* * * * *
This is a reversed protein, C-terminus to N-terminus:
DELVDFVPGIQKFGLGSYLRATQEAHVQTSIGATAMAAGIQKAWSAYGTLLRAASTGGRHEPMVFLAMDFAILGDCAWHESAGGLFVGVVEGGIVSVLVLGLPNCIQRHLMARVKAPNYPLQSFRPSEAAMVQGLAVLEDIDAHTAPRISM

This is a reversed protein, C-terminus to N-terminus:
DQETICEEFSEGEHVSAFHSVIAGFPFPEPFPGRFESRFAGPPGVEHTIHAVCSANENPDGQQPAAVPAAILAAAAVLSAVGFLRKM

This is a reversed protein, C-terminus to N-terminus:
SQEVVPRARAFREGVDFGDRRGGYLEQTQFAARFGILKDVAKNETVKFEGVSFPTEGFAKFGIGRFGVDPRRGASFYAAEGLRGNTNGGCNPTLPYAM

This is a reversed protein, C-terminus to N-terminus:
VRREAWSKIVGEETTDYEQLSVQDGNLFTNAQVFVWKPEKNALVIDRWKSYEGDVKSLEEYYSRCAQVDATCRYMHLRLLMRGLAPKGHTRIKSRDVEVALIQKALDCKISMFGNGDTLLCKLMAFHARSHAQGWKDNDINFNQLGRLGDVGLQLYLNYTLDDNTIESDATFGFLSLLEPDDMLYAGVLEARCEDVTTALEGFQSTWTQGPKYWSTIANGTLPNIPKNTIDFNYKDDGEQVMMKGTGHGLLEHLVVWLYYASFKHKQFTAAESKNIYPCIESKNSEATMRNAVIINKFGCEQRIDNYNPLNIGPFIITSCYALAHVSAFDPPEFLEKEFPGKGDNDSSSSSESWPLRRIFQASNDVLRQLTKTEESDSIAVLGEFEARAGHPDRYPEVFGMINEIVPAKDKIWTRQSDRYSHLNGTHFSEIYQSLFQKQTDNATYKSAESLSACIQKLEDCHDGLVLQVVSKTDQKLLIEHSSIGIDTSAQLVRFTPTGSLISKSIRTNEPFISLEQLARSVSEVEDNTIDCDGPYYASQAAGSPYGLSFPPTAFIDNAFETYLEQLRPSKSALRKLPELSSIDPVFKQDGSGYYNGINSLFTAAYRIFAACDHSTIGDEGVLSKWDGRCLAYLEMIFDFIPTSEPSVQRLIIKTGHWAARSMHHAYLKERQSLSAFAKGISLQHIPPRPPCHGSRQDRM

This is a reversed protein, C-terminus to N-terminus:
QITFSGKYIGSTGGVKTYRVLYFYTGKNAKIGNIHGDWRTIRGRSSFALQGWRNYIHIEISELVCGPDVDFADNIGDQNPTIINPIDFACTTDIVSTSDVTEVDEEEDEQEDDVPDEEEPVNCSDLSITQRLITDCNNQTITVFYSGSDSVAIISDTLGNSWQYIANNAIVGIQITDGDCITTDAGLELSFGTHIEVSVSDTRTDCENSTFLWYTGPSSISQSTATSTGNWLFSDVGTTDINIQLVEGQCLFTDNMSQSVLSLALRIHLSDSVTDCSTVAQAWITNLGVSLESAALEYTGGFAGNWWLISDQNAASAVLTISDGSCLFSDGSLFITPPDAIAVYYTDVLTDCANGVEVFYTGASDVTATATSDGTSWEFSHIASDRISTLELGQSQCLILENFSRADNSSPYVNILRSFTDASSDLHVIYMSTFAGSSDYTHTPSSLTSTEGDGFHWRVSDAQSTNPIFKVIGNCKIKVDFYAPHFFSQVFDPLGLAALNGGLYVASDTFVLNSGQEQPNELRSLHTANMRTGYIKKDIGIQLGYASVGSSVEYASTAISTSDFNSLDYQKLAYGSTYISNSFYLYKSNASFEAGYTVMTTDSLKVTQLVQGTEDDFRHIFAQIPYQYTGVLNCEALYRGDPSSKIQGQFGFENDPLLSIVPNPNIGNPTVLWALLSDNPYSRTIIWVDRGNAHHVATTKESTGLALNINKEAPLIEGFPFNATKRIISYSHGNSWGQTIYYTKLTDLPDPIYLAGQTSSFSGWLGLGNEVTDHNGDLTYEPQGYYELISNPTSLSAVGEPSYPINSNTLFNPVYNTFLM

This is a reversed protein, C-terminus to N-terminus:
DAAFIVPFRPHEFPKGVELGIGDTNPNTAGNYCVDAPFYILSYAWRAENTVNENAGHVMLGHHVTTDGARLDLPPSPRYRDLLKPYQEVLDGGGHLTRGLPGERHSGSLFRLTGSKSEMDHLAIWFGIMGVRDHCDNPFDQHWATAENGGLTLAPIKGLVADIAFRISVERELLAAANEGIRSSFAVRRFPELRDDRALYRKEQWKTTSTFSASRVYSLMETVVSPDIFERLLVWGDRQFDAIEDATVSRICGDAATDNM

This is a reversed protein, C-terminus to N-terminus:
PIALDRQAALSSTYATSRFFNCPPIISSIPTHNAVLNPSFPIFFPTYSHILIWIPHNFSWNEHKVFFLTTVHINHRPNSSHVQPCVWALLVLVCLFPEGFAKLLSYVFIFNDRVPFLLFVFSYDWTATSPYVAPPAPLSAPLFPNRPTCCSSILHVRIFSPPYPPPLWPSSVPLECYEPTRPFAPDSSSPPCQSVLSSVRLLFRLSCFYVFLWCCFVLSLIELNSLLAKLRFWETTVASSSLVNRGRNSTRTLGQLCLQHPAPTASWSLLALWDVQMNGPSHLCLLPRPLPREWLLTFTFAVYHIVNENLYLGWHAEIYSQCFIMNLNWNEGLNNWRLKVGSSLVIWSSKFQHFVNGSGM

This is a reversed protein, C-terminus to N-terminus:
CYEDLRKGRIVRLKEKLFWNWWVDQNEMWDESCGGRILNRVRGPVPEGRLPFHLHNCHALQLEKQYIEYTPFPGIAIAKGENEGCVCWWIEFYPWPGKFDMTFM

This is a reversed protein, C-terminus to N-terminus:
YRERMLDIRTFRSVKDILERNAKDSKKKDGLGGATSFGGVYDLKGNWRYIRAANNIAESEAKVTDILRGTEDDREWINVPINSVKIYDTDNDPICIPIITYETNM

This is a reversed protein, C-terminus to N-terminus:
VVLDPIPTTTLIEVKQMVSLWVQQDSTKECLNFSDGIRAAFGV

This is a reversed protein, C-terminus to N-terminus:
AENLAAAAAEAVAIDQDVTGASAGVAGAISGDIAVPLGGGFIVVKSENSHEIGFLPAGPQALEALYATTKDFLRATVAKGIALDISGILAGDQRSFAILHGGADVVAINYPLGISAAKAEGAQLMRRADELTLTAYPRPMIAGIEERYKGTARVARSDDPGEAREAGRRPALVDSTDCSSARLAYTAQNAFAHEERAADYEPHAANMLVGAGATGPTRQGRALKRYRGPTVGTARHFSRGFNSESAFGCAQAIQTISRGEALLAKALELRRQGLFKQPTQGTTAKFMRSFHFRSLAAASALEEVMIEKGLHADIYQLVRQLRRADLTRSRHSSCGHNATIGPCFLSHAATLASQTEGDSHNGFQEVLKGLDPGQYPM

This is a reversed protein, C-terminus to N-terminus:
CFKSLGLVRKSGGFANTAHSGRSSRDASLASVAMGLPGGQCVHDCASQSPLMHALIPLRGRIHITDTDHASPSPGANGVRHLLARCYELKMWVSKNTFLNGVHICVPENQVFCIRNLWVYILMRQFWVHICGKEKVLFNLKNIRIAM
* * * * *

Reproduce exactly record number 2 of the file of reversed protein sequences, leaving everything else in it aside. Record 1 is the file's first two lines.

This is a reversed protein, C-terminus to N-terminus:
DQETICEEFSEGEHVSAFHSVIAGFPFPEPFPGRFESRFAGPPGVEHTIHAVCSANENPDGQQPAAVPAAILAAAAVLSAVGFLRKM